Where the best Illinois work comp attorneys really separate themselves from the ones that dabble in it or don’t give great effort is when there are unique cases and injuries. If a type of injury is so rare that a lawyer either hasn’t seen it or rarely sees it, they add value to the case and help the injured worker by their dedication and research abilities. A clear example of a rare case is Baker’s Asthma.
Asthma is a common respiratory condition that makes breathing difficult. Asthma symptoms include wheezing, coughing, shortness of breath and tightness in one’s chest. Asthma is a minor nuisance for some people, but for others, it can be a major problem that interferes with daily activities and may lead to a life-threatening asthma attack. Most people and lawyers are familiar with this.
Occupational asthma, or work-related asthma, occurs when a person breathes in fumes, gasses or dust on the job that leads to asthma symptoms. These cases are often fought hard by insurance companies as they will allege that the problem is either pre-existing or not work related.
A number of professions are on the list for being high-risk for developing asthma. The occupation we are focusing on here is baker. At first glance, that doesn’t seem like a job that could potentially hurt one’s respiratory system. You don’t see barrels of noxious chemicals in a bakery. Baker’s asthma is real though, and all too common.
What are the potential exposures in a bakery environment that can lead to baker’s asthma? The possible lung irritants include wheat, rye, barley and soy flours (and the dust from these grain flours), yeast, eggs, sesame seeds, nuts, mold, dust mites, and enzyme additives like cellulose. Those exposures may sound innocent enough on the surface, but when someone is weighing, sieving, and mixing those ingredients (and inhaling the dust generated from those tasks) on a daily basis over a prolonged period of time, the risk is certainly there.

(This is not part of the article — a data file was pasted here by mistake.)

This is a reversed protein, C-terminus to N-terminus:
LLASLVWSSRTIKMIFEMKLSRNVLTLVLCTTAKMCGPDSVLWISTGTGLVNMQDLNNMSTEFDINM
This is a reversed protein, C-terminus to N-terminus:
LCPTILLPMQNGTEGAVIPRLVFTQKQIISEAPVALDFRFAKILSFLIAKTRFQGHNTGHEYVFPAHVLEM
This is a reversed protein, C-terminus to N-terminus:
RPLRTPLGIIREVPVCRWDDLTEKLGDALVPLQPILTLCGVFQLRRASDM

If you are a baker, grain miller, school cook, or a teacher who conducts baking demonstrations regularly, and you believe you have developed baker’s asthma, it is important that you report this to your employer and seek treatment from a doctor.
Your doctor will perform a physical exam, and you may be given lung function tests. These tests may include a spirometry test, which checks how much air you can exhale after taking a deep breath and how fast you can breathe out, and a peak flow test, that measures how hard you can breathe out. Allergy testing may also be recommended.
Where a lawyer comes in is asking the right questions to your doctor in order to prove that the problem is work related and understanding the science behind how your job can expose you to this risk. It doesn’t matter if you have a prior problem as long as you can prove that your job made the asthma worse or accelerated the issues you were facing.
I’d bet there have been less than five of these cases ever filed in Illinois, but I’d also bet that there have been hundreds of other potential cases that were never filed because the injured workers didn’t know it was a possibility. We love to educate the public and if even one person reads this and gets work comp benefits then it will be worth it.
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